Donate | Apply For Service Dog
If you are seeking a medical alert dog for conditions such as epilepsy, seizures, diabetes, cardiac problems, hearing or vision problems, your application for an assistance dog from Genesis would be denied. While medical alert dogs are indeed considered to be service animals, Genesis Assistance Dogs, Inc. does not train dogs for these disabilities.
People who are seeking an emotional support dog for autism, anxiety/depression, PTSD or those seeking a therapy dog or facility dog, your application for an assistance dog from Genesis would be denied, as these types of dogs are not considered service animals and are not protected under the Americans with Disabilities Act. By definition, under the ADA, “a service animal is defined as a dog that has been individually trained to do work or perform tasks for an individual with a disability. The task(s) performed by the dog must be directly related to the person’s disability.”
When you decide to submit application for a mobility assistance dog from Genesis Assistance Dogs, Inc. we take it very seriously. Our dogs are specifically trained to provide support to individuals who have disabilities that result in altered gait, balance issues, those who rely on a wheelchair or other assistive device, and those who struggle with fine motor skills. If you do not satisfy one or more of these criteria, your application for an assistance dog from Genesis would be denied. However, having a disability that affects your mobility or fine motor skills will not automatically qualify you either.
If you have applied for a Genesis Assistance Dog, your initial application will be reviewed by the advisory board to determine if we may be able to assist you. You will be contacted to either schedule an initial interview and/or be asked to complete a detailed application. Should the board determine that we cannot assist you in your search for a service dog, you will promptly be notified.
Our detailed application will require input from your doctor specifically indicating why they believe a mobility assistance dog will help you with your daily life activities. There has to be a demonstrated need for assistance in performing mobility-related tasks that will help you to gain independence you may not currently enjoy. Information regarding your disease/disability and its potential for progression is also part of Genesis consideration process.
We encourage our applicants to understand that being paired with an assistance dog is a life-changing experience that requires dedication and hard work. It won’t always be tail-wagging and playful dog kisses. Being teamed with a dog is physically, emotionally, and financially challenging for many. As we consider our applicants we deliberate your health and safety and that of our assistance dogs to insure that you are up for the task. That includes your living environment which must provide for the appropriate and comprehensive care of the dog at all times. If you live alone and take ill, what is the plan for caring for your dog? If you live with other family members, is the entire family welcoming of the dog and are they willing to help with its care should you be unable to physically manage its care, exercise, and veterinary needs. Someone will need to be a designated care giver in your absence if you are hospitalized or infirmed at home. If Genesis doesn’t feel confident that the appropriate care of the dog is possible, your application for an assistance dog from Genesis would be denied. Your health and well-being and that of our assistance dogs is our first priority.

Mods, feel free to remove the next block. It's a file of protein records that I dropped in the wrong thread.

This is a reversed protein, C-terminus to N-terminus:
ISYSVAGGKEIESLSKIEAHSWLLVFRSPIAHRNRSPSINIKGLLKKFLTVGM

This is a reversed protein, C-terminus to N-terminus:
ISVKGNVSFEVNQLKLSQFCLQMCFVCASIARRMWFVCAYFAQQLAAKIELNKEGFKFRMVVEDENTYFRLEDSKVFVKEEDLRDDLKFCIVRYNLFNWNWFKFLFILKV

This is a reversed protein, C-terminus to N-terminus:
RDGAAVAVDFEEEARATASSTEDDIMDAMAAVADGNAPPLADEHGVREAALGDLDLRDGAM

Genesis Assistance Dogs, Inc. takes great care in reviewing applications and approving eligible candidates to the wait list. You will always know where you stand with us, and the date of your placement on the waiting list doesn’t necessarily determine the period of time you will wait before being matched with a mobility assistance dog. Our goal is to make the perfect match between service dog and qualified applicant. Currently, our wait time is approximately 2 ½ – 3 years. Don’t be discouraged. There is much you can do to be learning about caring for a service animal, learning about compliance with ADA regulations and time to reflect on your expectations of what it will be like to have your assistance dog by your side 24/7. The rewards far out-number the wait time!